5 Mediterranean Seafood and Sailing Best Places

5 Mediterranean Seafood and Sailing Best Places

With summer still well underway in the Mediterranean and COVID-19 restrictions beginning to ease up, many are looking to set sail in search of tasty food. The Mediterranean is famous for its cerulean blue waters, iconic coastlines, and a diverse range of Mediterranean seafood, so what better way to experience it all than by sailing on a Multihull Solutions boat?

The Mediterranean ocean is bordered by 22 diverse countries, so it’s no wonder there’s a wealth of places to see and things to eat. If you’re looking for sunny shores, fresh fish, interesting coastlines and seaside dining, look no farther!

1. Mussels and island hopping in Croatia

 

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Croatia is becoming an increasingly popular sailing and tourist destination on the Mediterranean, famous for its crystal clear waters, thousands of unique and beautiful islands, and of course, its diverse local foods.

Wherever you sail here, you’re likely to come across a local meal called Buzara, a tasty dish of mussels stewed in wine broth and garlic. It’s also well worth trying out Croatian black risotto (crni rižot), a flavorful dish which will turn your mouth and teeth black!

Start your sailing adventure in Split – it’s home to the largest marinas, and from Split, you can journey your way across the coastline and out to all the most famous islands where you will find delicious Mediterranean seafood.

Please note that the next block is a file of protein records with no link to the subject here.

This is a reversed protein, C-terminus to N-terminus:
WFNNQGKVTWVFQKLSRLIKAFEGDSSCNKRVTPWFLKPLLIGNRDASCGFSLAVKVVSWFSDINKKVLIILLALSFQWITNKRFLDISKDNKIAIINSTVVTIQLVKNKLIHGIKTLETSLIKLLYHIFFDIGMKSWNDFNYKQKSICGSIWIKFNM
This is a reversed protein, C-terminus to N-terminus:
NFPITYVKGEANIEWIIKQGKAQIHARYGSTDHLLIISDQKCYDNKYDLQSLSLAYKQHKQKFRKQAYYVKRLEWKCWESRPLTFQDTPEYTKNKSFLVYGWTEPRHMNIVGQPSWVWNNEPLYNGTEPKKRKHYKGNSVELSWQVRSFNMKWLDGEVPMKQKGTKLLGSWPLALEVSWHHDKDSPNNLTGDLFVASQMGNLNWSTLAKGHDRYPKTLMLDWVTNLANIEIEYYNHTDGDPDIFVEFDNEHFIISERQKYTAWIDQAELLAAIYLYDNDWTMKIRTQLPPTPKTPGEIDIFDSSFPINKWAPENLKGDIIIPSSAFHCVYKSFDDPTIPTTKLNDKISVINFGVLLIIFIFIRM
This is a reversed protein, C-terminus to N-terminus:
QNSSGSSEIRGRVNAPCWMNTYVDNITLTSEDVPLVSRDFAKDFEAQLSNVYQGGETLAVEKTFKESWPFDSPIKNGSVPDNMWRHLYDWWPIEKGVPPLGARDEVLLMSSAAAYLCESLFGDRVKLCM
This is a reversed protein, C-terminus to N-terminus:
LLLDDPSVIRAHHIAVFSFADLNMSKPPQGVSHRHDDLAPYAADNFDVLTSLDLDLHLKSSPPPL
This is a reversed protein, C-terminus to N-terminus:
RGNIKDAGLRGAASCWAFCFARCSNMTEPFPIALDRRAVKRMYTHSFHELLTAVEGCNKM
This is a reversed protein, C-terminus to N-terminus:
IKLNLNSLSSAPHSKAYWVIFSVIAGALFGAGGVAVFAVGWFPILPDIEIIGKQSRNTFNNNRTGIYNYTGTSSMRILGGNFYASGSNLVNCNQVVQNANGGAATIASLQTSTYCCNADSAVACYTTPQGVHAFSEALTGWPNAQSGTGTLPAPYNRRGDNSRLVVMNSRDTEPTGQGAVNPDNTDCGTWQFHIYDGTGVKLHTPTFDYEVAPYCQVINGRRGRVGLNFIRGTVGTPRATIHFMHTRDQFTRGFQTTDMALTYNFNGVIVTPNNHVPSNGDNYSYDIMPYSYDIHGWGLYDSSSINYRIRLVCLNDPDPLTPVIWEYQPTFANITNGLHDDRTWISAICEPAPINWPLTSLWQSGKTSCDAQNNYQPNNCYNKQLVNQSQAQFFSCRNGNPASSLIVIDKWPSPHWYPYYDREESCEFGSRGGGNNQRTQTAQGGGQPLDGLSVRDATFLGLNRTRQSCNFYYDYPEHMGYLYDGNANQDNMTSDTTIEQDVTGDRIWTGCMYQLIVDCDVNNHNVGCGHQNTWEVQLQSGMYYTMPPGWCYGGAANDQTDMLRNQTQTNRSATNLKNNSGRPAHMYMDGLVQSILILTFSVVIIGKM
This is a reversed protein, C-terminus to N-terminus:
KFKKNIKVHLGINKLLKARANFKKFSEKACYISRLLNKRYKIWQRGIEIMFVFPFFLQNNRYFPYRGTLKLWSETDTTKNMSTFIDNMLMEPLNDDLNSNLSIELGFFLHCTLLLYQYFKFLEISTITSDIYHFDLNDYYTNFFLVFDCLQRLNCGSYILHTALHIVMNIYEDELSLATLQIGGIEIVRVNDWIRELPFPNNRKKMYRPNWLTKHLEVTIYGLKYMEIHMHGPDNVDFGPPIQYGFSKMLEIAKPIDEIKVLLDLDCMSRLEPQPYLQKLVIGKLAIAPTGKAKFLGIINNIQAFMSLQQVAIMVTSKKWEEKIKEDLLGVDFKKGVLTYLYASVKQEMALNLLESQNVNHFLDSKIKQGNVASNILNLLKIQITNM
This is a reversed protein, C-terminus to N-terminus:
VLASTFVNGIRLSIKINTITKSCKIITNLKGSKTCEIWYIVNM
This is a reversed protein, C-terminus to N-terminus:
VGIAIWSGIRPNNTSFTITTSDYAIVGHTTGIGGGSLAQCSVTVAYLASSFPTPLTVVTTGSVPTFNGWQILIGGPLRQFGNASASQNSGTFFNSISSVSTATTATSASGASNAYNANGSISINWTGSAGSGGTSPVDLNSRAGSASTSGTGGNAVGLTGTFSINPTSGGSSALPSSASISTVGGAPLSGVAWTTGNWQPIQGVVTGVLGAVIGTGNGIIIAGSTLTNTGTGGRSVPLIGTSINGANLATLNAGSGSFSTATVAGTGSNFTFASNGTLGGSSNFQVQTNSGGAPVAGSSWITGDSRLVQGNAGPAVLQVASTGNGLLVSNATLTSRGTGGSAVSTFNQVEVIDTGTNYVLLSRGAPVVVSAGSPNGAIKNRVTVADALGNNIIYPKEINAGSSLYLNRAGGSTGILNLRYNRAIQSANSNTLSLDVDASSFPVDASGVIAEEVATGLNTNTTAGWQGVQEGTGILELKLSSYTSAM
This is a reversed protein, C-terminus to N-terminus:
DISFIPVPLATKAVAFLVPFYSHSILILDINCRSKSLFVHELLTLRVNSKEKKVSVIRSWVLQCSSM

2. Aegean cuisine on the Turquoise Coast

 

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Sharing the Aegean sea with the popular sailing destination of Greece. Turkey’s historic Turquoise Coast is becoming more and more popular with holidaymakers. This will be a popular destination for vegetarians, as the diverse coastline food includes options like Gozleme and Meze.

Seafood in Turkey is readily available and very affordable. You may find yourself visiting a fish market or two in your journeys, and enjoying your meals along with the sweet local Raki drink.

The southeast of Turkey offers the best sailing destinations, from the bustling hub of Bodrum to quiet coves and historical coastal fortresses.

3. Rich seafood and dramatic scenery in Corsica

 

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Corsica is known as the ‘mountain in the sea’, offering stunning landscapes as you sail its coastline. Explore the brilliantly white beaches and small, historic ports, and you might be lucky enough to meet some of Corsica’s local wildlife including the large-horned ‘A muvra’ sheep, and curious donkeys. 

Since it sits right between France and Italy, Corsican cuisine is influenced by both cultures, offering a rich palate of unique seafood. Try a wide variety of oyster and crayfish dishes, flavorful Rouget (red mullet), and trout fished from the local rivers.